Trump will now start to attract the non-crazy crowd and will be so formidable in the polls that he is here to stay until/unless he says he isn’t running, or he inevitably/hopefully gets killed off in Iowa (can a guy who doesn’t like to shake hands really compete in Iowa?!). Because he has no substance and his supporters don’t seem to care, Trump will not be vulnerable to the standard political attacks. Only losing big or not running at all can stop him now.
Will he run? Who knows? But he is certainly putting on an extremely convincing act that he is (why else the pro-life conversion and the sudden embrace of Christianity?), and thanks to these poll numbers, he almost seems forced into making a go of it. Regardless, his presence has already had a potentially decisive influence on the race’s outcome.
There is no doubt that, in different ways, Trump has had a deep and negative impact on the nomination prospects of Sarah Palin, Mitt Romney and Tim Pawlenty.
No one knows if Palin is even running (for the record, I am still pretty sure she has not yet ruled it out), but Trump has attracted many of the “give me someone with balls and the celebrity to use them” crowd that might naturally be Palin supporters. Whether they would return to her if she were to announce is unknown, but the fact that they have at least temporarily abandoned her in polls saps her cause of energy and leverage.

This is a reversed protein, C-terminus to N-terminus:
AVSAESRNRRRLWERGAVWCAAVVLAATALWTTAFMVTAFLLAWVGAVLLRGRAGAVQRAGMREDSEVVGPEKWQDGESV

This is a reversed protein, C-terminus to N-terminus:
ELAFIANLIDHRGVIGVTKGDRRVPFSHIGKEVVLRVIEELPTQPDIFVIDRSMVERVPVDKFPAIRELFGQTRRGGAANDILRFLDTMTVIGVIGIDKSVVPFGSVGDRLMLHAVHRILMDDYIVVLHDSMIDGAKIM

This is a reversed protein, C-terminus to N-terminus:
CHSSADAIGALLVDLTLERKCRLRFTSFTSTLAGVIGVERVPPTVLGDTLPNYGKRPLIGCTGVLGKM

Obviously Trump also steals the mantle of “successful business guy” that would otherwise go to Romney. Since Mitt’s entire strategy is based on getting to 35 percent and outlasting everyone else with his cash, Trump’s emergence is a deathblow to him.
There is also little doubt that Trump has sucked a lot of the oxygen out of the air which would ordinarily go to Pawlenty. Pawlenty is closest to actually announcing and is most in need of an increase in recognition, which could easily spark a victorious run based on the notion that he possesses a unique biography that can work in both a primary and a general election.
There is an adage that a society tends to get the government it deserves. If the same is true of political parties and their presidential nominees, based on how easily at least a quarter of Republicans have already been duped into supporting Donald Trump, four more years of Obama might actually be better than we deserve.
John Ziegler is currently a documentary filmmaker who most recently released a movie on the 2008 election called, “Media Malpractice… How Obama Got Elected and Palin Was Targeted.” He has also been in radio talk show host in Los Angeles, Philadelphia, Louisville and Nashville. Ziegler has written two books and has appeared live on numerous national television shows including the Today Show, The View, Fox News Channel, CNN and MSNBC.